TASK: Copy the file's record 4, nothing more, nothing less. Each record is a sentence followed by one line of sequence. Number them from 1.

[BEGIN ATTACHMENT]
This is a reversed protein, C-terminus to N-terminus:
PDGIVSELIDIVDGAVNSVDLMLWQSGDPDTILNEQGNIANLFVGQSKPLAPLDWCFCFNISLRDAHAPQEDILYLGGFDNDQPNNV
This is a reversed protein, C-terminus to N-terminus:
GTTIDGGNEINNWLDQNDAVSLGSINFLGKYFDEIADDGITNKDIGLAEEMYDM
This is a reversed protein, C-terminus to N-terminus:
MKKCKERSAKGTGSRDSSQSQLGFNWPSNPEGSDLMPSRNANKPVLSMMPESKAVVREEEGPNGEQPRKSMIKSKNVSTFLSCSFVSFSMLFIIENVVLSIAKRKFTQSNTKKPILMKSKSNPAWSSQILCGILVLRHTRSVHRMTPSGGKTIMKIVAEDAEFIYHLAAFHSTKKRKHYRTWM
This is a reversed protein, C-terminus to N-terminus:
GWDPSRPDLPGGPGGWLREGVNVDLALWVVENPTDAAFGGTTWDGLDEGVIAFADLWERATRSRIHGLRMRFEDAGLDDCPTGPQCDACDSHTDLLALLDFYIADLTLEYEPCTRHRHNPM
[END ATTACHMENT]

This is a reversed protein, C-terminus to N-terminus:
GWDPSRPDLPGGPGGWLREGVNVDLALWVVENPTDAAFGGTTWDGLDEGVIAFADLWERATRSRIHGLRMRFEDAGLDDCPTGPQCDACDSHTDLLALLDFYIADLTLEYEPCTRHRHNPM